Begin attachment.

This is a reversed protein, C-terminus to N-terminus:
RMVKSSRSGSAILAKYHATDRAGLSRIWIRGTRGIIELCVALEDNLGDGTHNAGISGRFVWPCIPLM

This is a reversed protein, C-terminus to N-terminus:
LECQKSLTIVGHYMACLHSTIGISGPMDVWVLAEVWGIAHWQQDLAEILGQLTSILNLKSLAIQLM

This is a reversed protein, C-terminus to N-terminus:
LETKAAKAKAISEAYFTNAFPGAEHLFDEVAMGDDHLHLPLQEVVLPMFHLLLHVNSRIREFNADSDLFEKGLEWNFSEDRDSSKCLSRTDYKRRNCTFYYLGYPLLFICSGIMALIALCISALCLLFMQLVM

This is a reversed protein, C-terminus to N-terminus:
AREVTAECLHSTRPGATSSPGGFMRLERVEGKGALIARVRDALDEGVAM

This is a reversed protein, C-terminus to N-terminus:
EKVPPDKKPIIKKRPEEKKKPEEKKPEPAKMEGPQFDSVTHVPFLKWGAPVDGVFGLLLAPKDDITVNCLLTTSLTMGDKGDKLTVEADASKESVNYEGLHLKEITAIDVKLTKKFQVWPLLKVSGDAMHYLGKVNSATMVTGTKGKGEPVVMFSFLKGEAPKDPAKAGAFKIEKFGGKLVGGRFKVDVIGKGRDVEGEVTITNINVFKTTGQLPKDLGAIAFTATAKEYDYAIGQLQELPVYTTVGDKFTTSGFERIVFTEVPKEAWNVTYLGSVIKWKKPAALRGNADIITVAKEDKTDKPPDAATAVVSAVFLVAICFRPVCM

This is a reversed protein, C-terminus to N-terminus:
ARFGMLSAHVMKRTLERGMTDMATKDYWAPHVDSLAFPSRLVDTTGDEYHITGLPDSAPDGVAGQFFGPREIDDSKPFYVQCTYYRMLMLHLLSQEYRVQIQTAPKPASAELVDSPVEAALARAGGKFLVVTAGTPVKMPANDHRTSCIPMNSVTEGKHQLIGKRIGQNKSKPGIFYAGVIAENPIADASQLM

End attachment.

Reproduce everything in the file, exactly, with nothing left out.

This is a reversed protein, C-terminus to N-terminus:
RMVKSSRSGSAILAKYHATDRAGLSRIWIRGTRGIIELCVALEDNLGDGTHNAGISGRFVWPCIPLM

This is a reversed protein, C-terminus to N-terminus:
LECQKSLTIVGHYMACLHSTIGISGPMDVWVLAEVWGIAHWQQDLAEILGQLTSILNLKSLAIQLM

This is a reversed protein, C-terminus to N-terminus:
LETKAAKAKAISEAYFTNAFPGAEHLFDEVAMGDDHLHLPLQEVVLPMFHLLLHVNSRIREFNADSDLFEKGLEWNFSEDRDSSKCLSRTDYKRRNCTFYYLGYPLLFICSGIMALIALCISALCLLFMQLVM

This is a reversed protein, C-terminus to N-terminus:
AREVTAECLHSTRPGATSSPGGFMRLERVEGKGALIARVRDALDEGVAM

This is a reversed protein, C-terminus to N-terminus:
EKVPPDKKPIIKKRPEEKKKPEEKKPEPAKMEGPQFDSVTHVPFLKWGAPVDGVFGLLLAPKDDITVNCLLTTSLTMGDKGDKLTVEADASKESVNYEGLHLKEITAIDVKLTKKFQVWPLLKVSGDAMHYLGKVNSATMVTGTKGKGEPVVMFSFLKGEAPKDPAKAGAFKIEKFGGKLVGGRFKVDVIGKGRDVEGEVTITNINVFKTTGQLPKDLGAIAFTATAKEYDYAIGQLQELPVYTTVGDKFTTSGFERIVFTEVPKEAWNVTYLGSVIKWKKPAALRGNADIITVAKEDKTDKPPDAATAVVSAVFLVAICFRPVCM

This is a reversed protein, C-terminus to N-terminus:
ARFGMLSAHVMKRTLERGMTDMATKDYWAPHVDSLAFPSRLVDTTGDEYHITGLPDSAPDGVAGQFFGPREIDDSKPFYVQCTYYRMLMLHLLSQEYRVQIQTAPKPASAELVDSPVEAALARAGGKFLVVTAGTPVKMPANDHRTSCIPMNSVTEGKHQLIGKRIGQNKSKPGIFYAGVIAENPIADASQLM